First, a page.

My daughters have very different definitions of treasure. I am sure you have noticed that treasure is a topic of great importance at my house because of the frequency with which I use that word in my writing. I thought maybe some visuals would help.
Birdie's definition of treasure is loose and expansive. For example, discarded potpourri found in a neighbor's yard is treasure.
Formerly living things are treasure.
|A tuft of squirrel hair, an owl pellet (aka owl vomit), and a dried leaf|
Anything unusual looking, pocket-sized, out of the ordinary, shiny, formerly shiny, or "beautiful" things are treasure.
|A collection of rocks, an earring, turtle skulls, an owl feather, petrified wood, coral, Sacagawea dollar, a ball of cotton yarn, a string bracelet, and the perfect pinecone still on its branch|
Anything found in a geocache or Happy Meal, or anything given by a special friend is treasure.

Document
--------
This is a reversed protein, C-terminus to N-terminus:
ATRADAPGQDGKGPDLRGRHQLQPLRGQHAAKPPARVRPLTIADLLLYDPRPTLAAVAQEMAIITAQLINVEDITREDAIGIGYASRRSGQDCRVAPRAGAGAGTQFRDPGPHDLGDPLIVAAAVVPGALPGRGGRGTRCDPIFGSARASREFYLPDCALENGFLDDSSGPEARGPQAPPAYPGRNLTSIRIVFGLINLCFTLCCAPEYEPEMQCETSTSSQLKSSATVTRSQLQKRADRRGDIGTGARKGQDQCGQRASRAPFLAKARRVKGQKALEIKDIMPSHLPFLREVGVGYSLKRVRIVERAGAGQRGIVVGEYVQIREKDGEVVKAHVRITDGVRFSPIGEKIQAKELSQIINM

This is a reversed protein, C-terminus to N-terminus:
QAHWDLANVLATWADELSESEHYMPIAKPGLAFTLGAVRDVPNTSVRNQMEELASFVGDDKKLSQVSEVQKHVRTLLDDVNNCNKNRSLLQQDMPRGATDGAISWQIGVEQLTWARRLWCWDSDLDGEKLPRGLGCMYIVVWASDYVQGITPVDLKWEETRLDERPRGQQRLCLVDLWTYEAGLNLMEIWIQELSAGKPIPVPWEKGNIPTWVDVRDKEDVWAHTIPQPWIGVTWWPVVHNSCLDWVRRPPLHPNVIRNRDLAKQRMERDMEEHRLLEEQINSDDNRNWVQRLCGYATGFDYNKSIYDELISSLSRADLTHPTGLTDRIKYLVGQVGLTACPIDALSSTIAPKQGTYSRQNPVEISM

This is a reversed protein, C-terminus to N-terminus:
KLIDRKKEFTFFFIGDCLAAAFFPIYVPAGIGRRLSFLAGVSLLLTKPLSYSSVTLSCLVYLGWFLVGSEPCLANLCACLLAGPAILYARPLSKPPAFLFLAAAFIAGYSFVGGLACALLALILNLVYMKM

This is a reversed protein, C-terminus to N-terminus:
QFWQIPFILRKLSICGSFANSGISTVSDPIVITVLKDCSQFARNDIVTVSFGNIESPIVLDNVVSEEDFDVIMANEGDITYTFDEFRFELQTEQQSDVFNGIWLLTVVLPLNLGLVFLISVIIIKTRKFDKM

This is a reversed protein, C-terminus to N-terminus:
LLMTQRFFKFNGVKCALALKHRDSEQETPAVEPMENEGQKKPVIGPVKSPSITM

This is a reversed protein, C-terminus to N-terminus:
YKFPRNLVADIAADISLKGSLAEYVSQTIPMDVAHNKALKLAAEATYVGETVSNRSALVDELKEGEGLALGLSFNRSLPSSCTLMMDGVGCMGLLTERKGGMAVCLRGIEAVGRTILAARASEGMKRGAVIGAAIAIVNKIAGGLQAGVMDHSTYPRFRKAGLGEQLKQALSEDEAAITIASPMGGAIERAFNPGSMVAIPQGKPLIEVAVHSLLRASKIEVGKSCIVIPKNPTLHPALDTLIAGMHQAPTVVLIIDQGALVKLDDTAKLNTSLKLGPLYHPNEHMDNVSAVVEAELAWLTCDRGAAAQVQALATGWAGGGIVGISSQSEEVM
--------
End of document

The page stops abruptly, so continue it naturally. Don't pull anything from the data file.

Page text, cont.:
|This is Birdie's special display shelf in her room. I know it doesn't look it, but she loves these things and can tell when they have been rearranged.|
I am sure I left something out of Birdie's definition of treasure, but you get the point. Very little is off limits.
Princess's definition of treasure is much simpler. Anything shiny, sparkly, or spendable is treasure. Anything from her boyfriend is treasure. Anything about Tails the Two-tailed Fox is treasure. Period. (Notice the lack of dead or natural things in this definition.)
|Some of Princess's Tails collection, some bling, some cash, and her tiger stuffy Tiggs from Prince Charming|
I hope that clears up our definitions of treasure. :) Once again, my twins prove that their similarities stop at their DNA.